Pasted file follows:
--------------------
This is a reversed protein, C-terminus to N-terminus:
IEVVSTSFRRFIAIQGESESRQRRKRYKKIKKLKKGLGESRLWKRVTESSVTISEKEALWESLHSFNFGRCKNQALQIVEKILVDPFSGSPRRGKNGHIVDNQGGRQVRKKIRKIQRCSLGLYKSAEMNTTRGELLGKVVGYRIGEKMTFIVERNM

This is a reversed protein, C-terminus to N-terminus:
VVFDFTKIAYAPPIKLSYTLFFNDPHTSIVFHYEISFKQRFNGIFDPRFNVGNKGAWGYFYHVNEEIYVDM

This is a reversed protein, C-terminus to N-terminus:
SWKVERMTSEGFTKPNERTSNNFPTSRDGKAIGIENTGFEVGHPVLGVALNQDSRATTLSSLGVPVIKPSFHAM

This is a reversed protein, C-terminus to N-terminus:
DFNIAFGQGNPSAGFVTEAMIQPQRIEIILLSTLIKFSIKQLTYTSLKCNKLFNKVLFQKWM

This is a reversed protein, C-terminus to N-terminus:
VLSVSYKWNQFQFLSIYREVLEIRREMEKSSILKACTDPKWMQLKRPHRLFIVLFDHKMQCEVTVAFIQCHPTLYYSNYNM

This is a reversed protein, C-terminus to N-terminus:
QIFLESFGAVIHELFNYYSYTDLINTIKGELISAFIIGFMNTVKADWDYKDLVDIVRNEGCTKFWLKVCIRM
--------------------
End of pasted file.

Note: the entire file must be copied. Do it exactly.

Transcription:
This is a reversed protein, C-terminus to N-terminus:
IEVVSTSFRRFIAIQGESESRQRRKRYKKIKKLKKGLGESRLWKRVTESSVTISEKEALWESLHSFNFGRCKNQALQIVEKILVDPFSGSPRRGKNGHIVDNQGGRQVRKKIRKIQRCSLGLYKSAEMNTTRGELLGKVVGYRIGEKMTFIVERNM

This is a reversed protein, C-terminus to N-terminus:
VVFDFTKIAYAPPIKLSYTLFFNDPHTSIVFHYEISFKQRFNGIFDPRFNVGNKGAWGYFYHVNEEIYVDM

This is a reversed protein, C-terminus to N-terminus:
SWKVERMTSEGFTKPNERTSNNFPTSRDGKAIGIENTGFEVGHPVLGVALNQDSRATTLSSLGVPVIKPSFHAM

This is a reversed protein, C-terminus to N-terminus:
DFNIAFGQGNPSAGFVTEAMIQPQRIEIILLSTLIKFSIKQLTYTSLKCNKLFNKVLFQKWM

This is a reversed protein, C-terminus to N-terminus:
VLSVSYKWNQFQFLSIYREVLEIRREMEKSSILKACTDPKWMQLKRPHRLFIVLFDHKMQCEVTVAFIQCHPTLYYSNYNM

This is a reversed protein, C-terminus to N-terminus:
QIFLESFGAVIHELFNYYSYTDLINTIKGELISAFIIGFMNTVKADWDYKDLVDIVRNEGCTKFWLKVCIRM